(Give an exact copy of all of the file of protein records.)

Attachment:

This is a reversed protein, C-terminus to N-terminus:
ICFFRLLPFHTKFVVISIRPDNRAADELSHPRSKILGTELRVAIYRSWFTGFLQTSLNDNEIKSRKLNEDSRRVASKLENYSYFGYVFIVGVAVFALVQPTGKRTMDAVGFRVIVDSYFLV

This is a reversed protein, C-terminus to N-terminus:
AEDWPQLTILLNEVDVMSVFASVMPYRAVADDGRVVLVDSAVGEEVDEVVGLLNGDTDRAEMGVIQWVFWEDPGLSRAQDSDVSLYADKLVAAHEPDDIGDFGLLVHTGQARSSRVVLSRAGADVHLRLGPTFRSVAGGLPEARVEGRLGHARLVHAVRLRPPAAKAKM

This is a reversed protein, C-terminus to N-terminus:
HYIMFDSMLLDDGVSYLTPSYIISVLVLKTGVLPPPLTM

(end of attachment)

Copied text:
This is a reversed protein, C-terminus to N-terminus:
ICFFRLLPFHTKFVVISIRPDNRAADELSHPRSKILGTELRVAIYRSWFTGFLQTSLNDNEIKSRKLNEDSRRVASKLENYSYFGYVFIVGVAVFALVQPTGKRTMDAVGFRVIVDSYFLV

This is a reversed protein, C-terminus to N-terminus:
AEDWPQLTILLNEVDVMSVFASVMPYRAVADDGRVVLVDSAVGEEVDEVVGLLNGDTDRAEMGVIQWVFWEDPGLSRAQDSDVSLYADKLVAAHEPDDIGDFGLLVHTGQARSSRVVLSRAGADVHLRLGPTFRSVAGGLPEARVEGRLGHARLVHAVRLRPPAAKAKM

This is a reversed protein, C-terminus to N-terminus:
HYIMFDSMLLDDGVSYLTPSYIISVLVLKTGVLPPPLTM